First increase in traditional crime
There has been a six per cent increase in the number of traditional crimes taking place – the first time the more reliable Crime Survey of England and Wales (CSEW) has shown a significant rise in a number of years.
Crime figures published by the Office for National Statistics (ONS) include a significant rise in the homicide rate following a long-term decline and an upsurge in offences involving knives or sharp objects.
The number of murders in the year to June 2018 has risen from 630 to 719, an increase of 14 per cent. This is made even more significant by the fact deaths as a result of the terrorist attacks in London and Manchester were recorded in the previous year.
The six per cent rise in traditional crime does not include computer misuse offences, which fell by 30 per cent and fraud, which remained static, according to the CSEW.
This survey is said to be more reliable than police recorded crime, as methods of recording can vary and change, although police data can add interesting insights, according to the ONS.
It notes police forces are now also recording “many more incidents” of crimes as a result of greater adherence to national crime recording standards. This follows Her Majesty’s Inspectorate of Constabulary and Fire & Rescue Services (HMICFRS) findings that forces were failing to record as many as 20 per cent of crimes.
The overall number of crimes recorded by forces up to June 2018 was up nine per cent.
This included a 12 per cent rise in police recorded offences involving a knife or sharp instrument, up to 39,332 incidents. The figures confirm a “consistent increase” witnessed in recent years. The total does not include data from Greater Manchester Police due to technical faults in its crime recording system.
The number of offences recorded involving firearms, however, have fallen by five per cent from 6,694 offences in the previous year to 6,362 in the year to June 2018.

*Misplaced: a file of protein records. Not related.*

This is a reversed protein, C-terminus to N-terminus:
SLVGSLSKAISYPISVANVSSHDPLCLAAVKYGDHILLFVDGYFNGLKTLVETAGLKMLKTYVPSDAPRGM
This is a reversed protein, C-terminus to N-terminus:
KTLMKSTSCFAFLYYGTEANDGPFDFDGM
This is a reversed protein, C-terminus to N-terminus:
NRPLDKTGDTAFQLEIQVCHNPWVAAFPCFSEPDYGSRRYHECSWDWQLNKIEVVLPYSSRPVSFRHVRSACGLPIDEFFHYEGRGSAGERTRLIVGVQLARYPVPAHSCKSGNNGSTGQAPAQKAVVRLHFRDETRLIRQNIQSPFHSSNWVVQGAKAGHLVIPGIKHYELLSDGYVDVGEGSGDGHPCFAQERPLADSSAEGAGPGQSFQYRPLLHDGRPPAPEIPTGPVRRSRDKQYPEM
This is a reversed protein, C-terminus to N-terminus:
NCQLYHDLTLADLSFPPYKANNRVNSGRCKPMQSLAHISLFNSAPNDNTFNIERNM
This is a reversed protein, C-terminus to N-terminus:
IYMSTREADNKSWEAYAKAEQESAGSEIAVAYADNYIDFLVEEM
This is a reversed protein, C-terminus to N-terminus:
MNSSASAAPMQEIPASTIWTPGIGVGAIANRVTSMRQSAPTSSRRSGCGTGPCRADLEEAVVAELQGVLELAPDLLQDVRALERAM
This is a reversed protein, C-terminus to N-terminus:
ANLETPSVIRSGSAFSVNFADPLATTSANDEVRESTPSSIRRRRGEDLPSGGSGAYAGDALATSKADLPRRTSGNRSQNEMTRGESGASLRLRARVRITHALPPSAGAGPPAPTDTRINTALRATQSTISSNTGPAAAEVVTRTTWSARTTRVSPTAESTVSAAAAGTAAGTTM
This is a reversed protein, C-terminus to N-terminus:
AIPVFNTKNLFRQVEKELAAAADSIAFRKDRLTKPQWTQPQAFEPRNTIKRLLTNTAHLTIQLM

The CSEW shows that two out of every ten adults experienced crime in the last year.
There was an eight per cent increase in theft, “an accumulation of non-significant rises spread over many subcategories”, including a seven per cent increase in vehicle offences and a two per cent rise in burglaries over the period.
There has also been a 22 per cent rise in police recorded robbery to 79,117 offences, although the CSEW regards this as a “relatively low-volume crime”.
More significant changes in crime patterns, as measured by the CSEW include the number of computer misuse offences dropping by 30 per cent to 1,121,000 offences, while the number of fraud offences showed no significant change, at 3,348,000 offences.
Police recorded public order offences rose to 409,191 incidents, an increase of 30 per cent. The ONS assesses that this is likely to be due to changes and improvements in data recording, but it does not rule out a real public order offence upsurge contributing to this figure.
Nick Hurd, the Minister for Policing and Fire said: “This Government is determined to tackle all types of crime – and although the chance of being a victim remains low, we are taking decisive action in a number of areas.
“To combat serious violence our strategy addresses the root causes of crime with a focus on early intervention and we have announced a new £200 million Youth Endowment Fund to support young people at risk of involvement in crime.